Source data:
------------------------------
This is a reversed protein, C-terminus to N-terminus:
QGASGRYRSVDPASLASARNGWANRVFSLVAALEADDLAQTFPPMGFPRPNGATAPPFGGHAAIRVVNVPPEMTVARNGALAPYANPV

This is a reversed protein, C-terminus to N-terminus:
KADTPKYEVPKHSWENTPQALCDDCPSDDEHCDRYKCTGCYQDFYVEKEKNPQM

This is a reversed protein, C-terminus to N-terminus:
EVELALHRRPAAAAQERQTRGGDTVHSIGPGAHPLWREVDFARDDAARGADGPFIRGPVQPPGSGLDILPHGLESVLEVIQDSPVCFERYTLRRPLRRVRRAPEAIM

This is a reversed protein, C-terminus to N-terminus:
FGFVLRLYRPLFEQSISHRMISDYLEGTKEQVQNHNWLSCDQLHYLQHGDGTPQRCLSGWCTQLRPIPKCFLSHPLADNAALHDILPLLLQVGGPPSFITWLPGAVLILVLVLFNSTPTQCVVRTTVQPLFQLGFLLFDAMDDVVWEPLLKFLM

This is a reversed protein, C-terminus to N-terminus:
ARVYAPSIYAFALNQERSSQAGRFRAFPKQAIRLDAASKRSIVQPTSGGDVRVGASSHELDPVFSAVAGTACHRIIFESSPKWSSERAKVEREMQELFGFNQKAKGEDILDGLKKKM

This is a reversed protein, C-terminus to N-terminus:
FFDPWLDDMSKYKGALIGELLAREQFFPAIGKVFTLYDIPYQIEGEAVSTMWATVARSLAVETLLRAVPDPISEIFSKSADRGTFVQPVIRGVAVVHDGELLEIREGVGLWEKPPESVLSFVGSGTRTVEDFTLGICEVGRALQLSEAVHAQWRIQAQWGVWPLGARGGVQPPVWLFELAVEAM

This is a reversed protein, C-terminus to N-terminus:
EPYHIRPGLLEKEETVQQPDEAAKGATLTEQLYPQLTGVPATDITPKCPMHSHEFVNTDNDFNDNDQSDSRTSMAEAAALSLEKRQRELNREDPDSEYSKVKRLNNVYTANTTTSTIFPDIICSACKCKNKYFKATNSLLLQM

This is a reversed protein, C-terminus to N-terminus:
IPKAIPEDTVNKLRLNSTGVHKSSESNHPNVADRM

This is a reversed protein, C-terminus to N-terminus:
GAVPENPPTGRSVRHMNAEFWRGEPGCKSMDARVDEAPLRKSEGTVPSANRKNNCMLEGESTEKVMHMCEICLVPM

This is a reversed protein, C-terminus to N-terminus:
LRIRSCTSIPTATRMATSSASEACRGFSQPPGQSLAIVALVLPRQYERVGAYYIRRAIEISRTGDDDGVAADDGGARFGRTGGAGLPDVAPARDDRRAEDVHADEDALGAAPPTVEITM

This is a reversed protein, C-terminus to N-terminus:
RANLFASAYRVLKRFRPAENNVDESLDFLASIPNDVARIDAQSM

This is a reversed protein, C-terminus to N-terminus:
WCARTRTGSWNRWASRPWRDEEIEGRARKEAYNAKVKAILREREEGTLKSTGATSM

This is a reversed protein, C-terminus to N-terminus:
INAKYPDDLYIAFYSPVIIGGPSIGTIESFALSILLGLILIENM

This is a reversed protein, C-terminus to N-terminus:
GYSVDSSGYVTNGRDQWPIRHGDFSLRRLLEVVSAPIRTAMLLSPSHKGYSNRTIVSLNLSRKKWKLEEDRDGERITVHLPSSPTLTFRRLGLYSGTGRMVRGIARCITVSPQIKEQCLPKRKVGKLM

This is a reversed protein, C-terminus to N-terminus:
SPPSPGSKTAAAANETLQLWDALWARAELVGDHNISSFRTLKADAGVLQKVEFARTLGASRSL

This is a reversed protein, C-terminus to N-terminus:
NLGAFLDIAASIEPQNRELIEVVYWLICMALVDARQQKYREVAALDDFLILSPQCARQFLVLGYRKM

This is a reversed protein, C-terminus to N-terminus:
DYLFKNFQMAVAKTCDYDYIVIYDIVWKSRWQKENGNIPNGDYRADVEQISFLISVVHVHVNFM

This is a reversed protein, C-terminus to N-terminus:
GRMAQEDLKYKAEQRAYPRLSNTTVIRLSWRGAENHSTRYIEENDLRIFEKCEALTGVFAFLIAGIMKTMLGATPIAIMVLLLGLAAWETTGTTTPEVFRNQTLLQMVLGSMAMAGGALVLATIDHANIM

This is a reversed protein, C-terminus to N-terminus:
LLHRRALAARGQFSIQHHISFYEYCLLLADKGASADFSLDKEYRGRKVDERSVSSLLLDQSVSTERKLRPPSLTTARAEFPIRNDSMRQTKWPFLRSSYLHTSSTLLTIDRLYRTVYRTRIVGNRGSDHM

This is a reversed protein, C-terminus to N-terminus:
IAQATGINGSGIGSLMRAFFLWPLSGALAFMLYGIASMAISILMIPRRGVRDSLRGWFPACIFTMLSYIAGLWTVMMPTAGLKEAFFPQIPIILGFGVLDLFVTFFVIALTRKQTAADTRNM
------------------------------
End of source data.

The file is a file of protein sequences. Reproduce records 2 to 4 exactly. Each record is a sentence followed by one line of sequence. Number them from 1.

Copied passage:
This is a reversed protein, C-terminus to N-terminus:
KADTPKYEVPKHSWENTPQALCDDCPSDDEHCDRYKCTGCYQDFYVEKEKNPQM

This is a reversed protein, C-terminus to N-terminus:
EVELALHRRPAAAAQERQTRGGDTVHSIGPGAHPLWREVDFARDDAARGADGPFIRGPVQPPGSGLDILPHGLESVLEVIQDSPVCFERYTLRRPLRRVRRAPEAIM

This is a reversed protein, C-terminus to N-terminus:
FGFVLRLYRPLFEQSISHRMISDYLEGTKEQVQNHNWLSCDQLHYLQHGDGTPQRCLSGWCTQLRPIPKCFLSHPLADNAALHDILPLLLQVGGPPSFITWLPGAVLILVLVLFNSTPTQCVVRTTVQPLFQLGFLLFDAMDDVVWEPLLKFLM